Increases in intracellular water explain strength and power improvements over a season
Changes in body components occur over a season, but their impact on performance is still unclear. We aimed to analyze the relationship between changes in leg strength and jump performance with body composition over a season in highly trained athletes. Measures from the beginning to the main competitive periods of a season were obtained in 40 male and 23 female basketball, handball and volleyball players (20±5 years) for fat (FM) and fat-free mass (FFM) estimated by DXA. Total body water (TBW) and extracellular water (ECW) were assessed by deuterium and bromide dilution, respectively, and intracellular water (ICW) was calculated as TBW minus ECW. Maximal strength was determined by the leg press, while jumping height was assessed with squat (SJ) and countermovement (CMJ) jumps. Significant improvements in strength (12.5±20.8%) and jumping height (SJ:8.3±13.9%; CMJ:6.3±8.5%) were found. FFM, TBW and ECW significantly increased (3.0±2.7%; 1.7±5.5%; 3.0±8.6%, respectively), while %FM decreased (-4.5±9.1%) and no changes were observed in ICW (1.2±9.7%). Among body composition changes only ICW was associated with performance even adjusted for gender, age, season length and sport (strength: Beta71.209, p=0.012; SJ: Beta=0.311, p=0.049; CMJ: Beta=0.366, p=0.018). Body composition, strength and jumping height improved over a season and ICW was the main predictor of performance in national level players.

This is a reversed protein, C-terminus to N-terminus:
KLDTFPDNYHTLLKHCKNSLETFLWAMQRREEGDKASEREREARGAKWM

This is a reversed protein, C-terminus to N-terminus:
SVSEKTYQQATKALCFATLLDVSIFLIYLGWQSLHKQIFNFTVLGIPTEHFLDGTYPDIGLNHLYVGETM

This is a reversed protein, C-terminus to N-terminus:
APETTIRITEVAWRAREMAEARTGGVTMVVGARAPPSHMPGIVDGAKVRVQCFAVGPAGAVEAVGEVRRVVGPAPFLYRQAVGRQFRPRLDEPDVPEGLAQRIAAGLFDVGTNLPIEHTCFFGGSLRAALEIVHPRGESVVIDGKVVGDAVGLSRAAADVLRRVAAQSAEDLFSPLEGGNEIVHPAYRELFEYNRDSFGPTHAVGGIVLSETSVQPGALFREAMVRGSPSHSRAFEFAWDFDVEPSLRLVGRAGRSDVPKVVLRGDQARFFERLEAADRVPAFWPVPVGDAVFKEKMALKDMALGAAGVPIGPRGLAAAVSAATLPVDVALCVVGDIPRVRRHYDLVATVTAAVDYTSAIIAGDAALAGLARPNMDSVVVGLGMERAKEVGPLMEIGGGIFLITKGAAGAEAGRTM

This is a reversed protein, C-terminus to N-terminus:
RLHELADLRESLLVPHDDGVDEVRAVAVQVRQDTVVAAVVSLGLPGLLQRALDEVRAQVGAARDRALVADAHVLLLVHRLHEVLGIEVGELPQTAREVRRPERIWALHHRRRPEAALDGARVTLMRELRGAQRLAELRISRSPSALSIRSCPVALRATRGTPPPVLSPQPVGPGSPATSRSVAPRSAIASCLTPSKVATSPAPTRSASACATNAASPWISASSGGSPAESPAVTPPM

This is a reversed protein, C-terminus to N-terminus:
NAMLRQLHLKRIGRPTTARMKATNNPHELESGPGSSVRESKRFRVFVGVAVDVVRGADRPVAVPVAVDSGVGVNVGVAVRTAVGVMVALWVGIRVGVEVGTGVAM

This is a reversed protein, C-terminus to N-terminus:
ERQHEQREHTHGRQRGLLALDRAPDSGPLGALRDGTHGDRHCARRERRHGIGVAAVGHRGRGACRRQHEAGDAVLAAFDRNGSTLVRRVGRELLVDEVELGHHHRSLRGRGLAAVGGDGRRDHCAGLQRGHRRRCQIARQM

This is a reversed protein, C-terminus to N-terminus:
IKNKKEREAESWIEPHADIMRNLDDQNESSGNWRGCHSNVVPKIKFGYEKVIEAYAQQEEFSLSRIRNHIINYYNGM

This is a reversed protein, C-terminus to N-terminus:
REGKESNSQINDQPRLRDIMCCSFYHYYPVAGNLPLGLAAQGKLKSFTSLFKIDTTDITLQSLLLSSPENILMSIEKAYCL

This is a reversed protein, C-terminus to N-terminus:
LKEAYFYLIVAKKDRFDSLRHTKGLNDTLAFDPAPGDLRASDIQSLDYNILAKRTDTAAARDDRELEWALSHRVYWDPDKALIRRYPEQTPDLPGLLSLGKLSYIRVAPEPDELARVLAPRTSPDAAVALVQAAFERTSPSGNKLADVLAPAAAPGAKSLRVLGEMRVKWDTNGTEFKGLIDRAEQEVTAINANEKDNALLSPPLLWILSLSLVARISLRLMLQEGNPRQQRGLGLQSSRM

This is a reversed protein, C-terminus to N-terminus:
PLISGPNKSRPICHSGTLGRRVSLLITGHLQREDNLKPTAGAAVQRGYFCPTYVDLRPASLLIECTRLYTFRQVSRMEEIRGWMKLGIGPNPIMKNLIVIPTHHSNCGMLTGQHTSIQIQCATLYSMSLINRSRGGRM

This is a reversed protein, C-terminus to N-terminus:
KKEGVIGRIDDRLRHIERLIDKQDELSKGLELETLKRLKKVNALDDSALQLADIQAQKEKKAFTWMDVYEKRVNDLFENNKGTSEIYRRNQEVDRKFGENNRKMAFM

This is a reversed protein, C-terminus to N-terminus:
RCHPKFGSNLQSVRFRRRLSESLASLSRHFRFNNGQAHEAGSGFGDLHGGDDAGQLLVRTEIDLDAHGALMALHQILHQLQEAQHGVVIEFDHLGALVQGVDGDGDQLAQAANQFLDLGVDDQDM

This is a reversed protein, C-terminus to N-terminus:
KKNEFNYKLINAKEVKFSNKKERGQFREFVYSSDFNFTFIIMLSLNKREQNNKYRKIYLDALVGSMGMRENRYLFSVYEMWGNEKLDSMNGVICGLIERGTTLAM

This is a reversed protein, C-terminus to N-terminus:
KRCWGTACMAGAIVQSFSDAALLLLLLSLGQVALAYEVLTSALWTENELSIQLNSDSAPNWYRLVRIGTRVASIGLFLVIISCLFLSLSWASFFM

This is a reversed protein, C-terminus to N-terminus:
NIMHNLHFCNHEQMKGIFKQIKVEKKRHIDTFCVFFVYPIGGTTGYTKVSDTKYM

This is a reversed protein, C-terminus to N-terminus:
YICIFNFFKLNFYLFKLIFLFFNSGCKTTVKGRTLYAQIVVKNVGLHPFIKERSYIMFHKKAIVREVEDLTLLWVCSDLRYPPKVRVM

© Copyright 2014 International Journal of Sports Medicine. Thieme. All rights reserved.
|Subjects:||sports game basketball handball volleyball high performance sport performance development competition specific competition period strength performance investigation method body fluid|
|Notations:||biological and medical sciences sport games|
|Published in:||International Journal of Sports Medicine|